In fact, I've been warning for the past few months about fraudulent transactions through PayPoint. Get the money first, I said. Get the money first, says PayPoint. Get the money first, says its literature. And every time I report on one of these frauds, my old mate Glyn Reece (Penny's in Chester) rings me up and has a howling rant. "Don't they read the ruddy manual? Don't they know that, just like asking for ID for fags or booze, it's a procedure that has to be followed?"

Okay, calm down, dear.

In the meantime, there have been various reports of card grifters (guy leaves you the card while he goes out to get the 'rest of the money' and you think you're home free because you have the card).

In the Weston Mercury it was reported that a shopkeeper was conned out of £350 after her 'customer' also asked for a mobile top-up, but then ran out of the store with the money. Within a few minutes the card (left in the shop) had been emptied and PayPoint was unable to reverse the transaction (the last transaction being a phone top-up).

I did agree a few weeks ago to give PayPoint a say on fraudulent transactions in general and spokesman Peter Brooker has sent me this: "I often say when responding to your readers' enquiries/complaints about fraudulent transactions that we regularly remind our retailers not to process transactions before they've taken and counted the money. One of the ways we do that is in our regular newsletter PayPointers which goes to every PayPoint agent every month or so. PayPointers covers subjects such as new schemes and retail services, operational changes and reminders about things such as banking schedules over bank holiday periods and security."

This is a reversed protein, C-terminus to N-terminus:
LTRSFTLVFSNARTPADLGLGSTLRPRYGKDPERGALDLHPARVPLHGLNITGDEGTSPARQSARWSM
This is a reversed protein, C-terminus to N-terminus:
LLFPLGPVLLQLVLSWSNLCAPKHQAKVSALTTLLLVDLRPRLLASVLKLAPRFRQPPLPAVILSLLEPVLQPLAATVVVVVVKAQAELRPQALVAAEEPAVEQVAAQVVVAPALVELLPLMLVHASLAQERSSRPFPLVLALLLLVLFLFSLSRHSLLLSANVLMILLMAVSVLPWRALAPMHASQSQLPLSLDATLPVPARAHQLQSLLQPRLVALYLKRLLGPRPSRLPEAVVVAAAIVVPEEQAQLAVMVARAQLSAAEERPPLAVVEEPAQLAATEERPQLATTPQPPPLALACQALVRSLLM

He sent me a copy of an item in the June issue of PayPointers, which reminded retailers how they can protect themselves against some of the most common types of fraud which 'customers' might try.

The tips included how to ID a real PayPoint rep, how to avoid being phone scammed, and the advice to always lock your terminal at night.

As a PS, I should add that I'm sure retailers would agree that it would be a superior terminal that would allow for reversing not just the last transaction, but the one before it, too.